Things I Wrote: January 2018

I’ve been doing a terrible job at linking out to things I’ve written for other sites, and that changes this year. So each month, I’ll do a round-up of articles and reviews I’ve contributed to other places. Here’s this month’s:

The Post – Central Track
The Commuter – College Movie Review
12 Strong – College Movie Review

Coming Attractions – Central Track

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What I Watched This Week: 28 Jan 2018

Saturday Night Live – “Will Ferrell/Chris Stapleton” (B)
I’m grading this on a curve, since that’s a requirement for a show that can vary wildly from week to week and sketch to sketch. Ferrell is arguably the greatest performer to ever come from the show, and while he’s committed and game in every single bit, there wasn’t any one sketch that had me holding my sides. His Bush was solid (and had more teeth than some of their political sketches) and nothing was outright terrible, yet I couldn’t help but feeling that he could have given us a little bit more.

Crashing – “Bill Burr” (B+)
An entertaining, provocative episode about male friendship and controversial jokes. Were they not both comedians, there’s no way Pete and Bill would hang out in real life. But both need each other to blow off steam, even if it’s just for a few days.

Waco – “The Strangers Across the Street” (B)
A step back from the strong premiere. It’s through no fault of John Leguizamo or the cast, but the writing is both repetitive and seems to stall to get to the inevitable showdown that will play out over the last four episodes.

The Good Place – “Somewhere Else” (A-) / season finale
Though it’s the first episode that felt like it needed to be double-length, it sets up (yet another) thrilling new direction for next season.

AP Bio
“Catfish” (A-) / series premiere
“Teacher Jail” (B+)
“Burning Miles” (A-)
A sharp but sweet series, even if it won’t admit the latter. It already knows its voice, and while it could be called mean-spirited, that nastiness is never directed at the kids. Glenn Howerton is aces, even if he’s just doing a variation on Dennis Reynolds, and Patton Oswalt is just as good as his hapless principal. Now, I just have to wait until March to get a new episode.

Waco – “Visions and Omens” (A-)
A mesmerizing premiere that delivers two strong protagonists: the charming David Koresh (Taylor Kitsch, finally finding another suitable role) and the straight-arrow negotiator (Michael Shannon, more subdued than usual) who will eventually collide. Both men view themselves as righteous men in a corrupt world, but as we’ll see, neither is pure.

Community (Season 4) – “Herstory of Dance” (A-)
By far the best episode of Season 4, with a wonderful (and sadly never reprised) guest appearance by Brie Larson as the perfect match for Abed. But of course the Sophie B. Hawkins Dance is one of the best gags the show ever did.

Parks and Recreation (Season 3) – “Flu Season” (A)
One of the series’ best episodes. Not only does it feature some of the show’s best lines, it also finds every single character being more open-hearted than they had ever been before. Just a delight to watch, even if I felt like Chris while I watched it.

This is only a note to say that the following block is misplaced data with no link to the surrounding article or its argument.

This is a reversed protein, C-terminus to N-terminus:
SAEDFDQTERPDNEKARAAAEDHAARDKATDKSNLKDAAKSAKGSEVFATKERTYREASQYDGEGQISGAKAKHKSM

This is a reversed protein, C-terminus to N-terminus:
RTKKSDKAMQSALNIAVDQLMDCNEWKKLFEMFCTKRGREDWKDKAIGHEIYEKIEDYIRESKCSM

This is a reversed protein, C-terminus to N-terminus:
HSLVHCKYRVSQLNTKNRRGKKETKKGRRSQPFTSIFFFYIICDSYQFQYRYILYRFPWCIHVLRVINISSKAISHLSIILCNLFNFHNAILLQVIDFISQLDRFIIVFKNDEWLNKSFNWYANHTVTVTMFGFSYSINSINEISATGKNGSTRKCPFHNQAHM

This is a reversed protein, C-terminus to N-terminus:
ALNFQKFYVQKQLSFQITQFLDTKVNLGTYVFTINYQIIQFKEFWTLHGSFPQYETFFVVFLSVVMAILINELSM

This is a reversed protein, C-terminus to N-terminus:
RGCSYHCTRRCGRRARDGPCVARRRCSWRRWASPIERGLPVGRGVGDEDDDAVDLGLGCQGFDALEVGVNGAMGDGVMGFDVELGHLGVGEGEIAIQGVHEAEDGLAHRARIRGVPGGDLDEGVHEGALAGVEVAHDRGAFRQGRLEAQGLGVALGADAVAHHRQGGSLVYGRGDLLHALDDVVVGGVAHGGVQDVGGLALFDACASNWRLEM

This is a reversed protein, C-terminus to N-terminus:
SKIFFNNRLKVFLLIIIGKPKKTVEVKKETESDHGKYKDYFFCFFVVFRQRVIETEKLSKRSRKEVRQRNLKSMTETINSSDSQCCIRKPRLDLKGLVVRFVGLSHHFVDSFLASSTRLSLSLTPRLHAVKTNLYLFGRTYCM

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Streaming Picks: February 2018

Top Picks
Manhunter – Amazon and Hulu 2/1
Mute – Netflix 2/23

The former is Michael Mann’s excellent adaptation of Thomas Harris’ Red Dragon (aka the first time we saw Hannibal Lecter onscreen, played indelibly by Brian Cox). It’s easily the second-best Lecter movie, and it’s got a much different vibe from the films starring Anthony Hopkins.

The latter is Duncan Jones’ long-in-the-works sci-fi film, about a mute bartender (Alexander Skarsgard) working to solve the mysterious disappearance of his girlfriend.

Recent Selections
Beach Rats – Hulu 2/5
The Emoji Movie – Netflix 2/8
Good Time – Amazon 2/11
Lucky – Hulu 2/11
Tom of Finland – Hulu 2/12
The Ballad of Lefty Brown – Amazon 2/13
Logan Lucky – Amazon 2/16
Once Upon a Time – Hulu 2/21
The Villainess – Hulu 2/21
Detroit – Hulu 2/23
Jeepers Creepers 3 – Netflix 2/24

On Body and Soul – Netflix 2/2 (Academy Award nominee)
Grand Prix Driver – Amazon 2/9
Seeing Allred – Netflix 2/9
The Ritual – Netflix 2/9
The Trader (Sovdagari) – Netflix 2/9
When We First Met – Netflix 2/9
Love Per Square Foot – Netflix 2/14
Human Flow – Amazon 2/16
Irreplaceable You – Netflix 2/16
Forgotten – Netflix 2/21

Top Picks
The Tick (Season 1, Part 2) – Amazon 2/23
The Looming Tower – Hulu 2/28

The former is the second part of the first season of Amazon’s excellent reboot of The Tick, which has a lot more to do with mental illness than it does with big explosions, and it’s all the better for it.

The latter is Hulu’s adaptation of Lawrence Wright’s Pulitzer Prize-winning book about al-Qaeda and how the lack of communication between the FBI and the CIA led to 9/11. It’s got Jeff Daniels AND Michael Stuhlbarg, so you know I’m in.

Absentia (Season 1) – Amazon 2/2
Altered Carbon (Season 1) – Netflix 2/2
Coach Snoop (Season 1) – Netflix 2/2
Luna Petunia: Return to Amazia (Season 1) – Netflix 2/2
Queer Eye (Season 1) – Netflix 2/7
Fate/Apocrypha (Part 2) – Netflix 2/9
My Next Guest Needs No Introduction with David Letterman: George Clooney – Netflix 2/9
Stinky & Dirty Valentine’s Day Special – Amazon 2/13
Greenhouse Academy (Season 1) – Netflix 2/14
Re:Mind (Season 1) – Netflix 2/15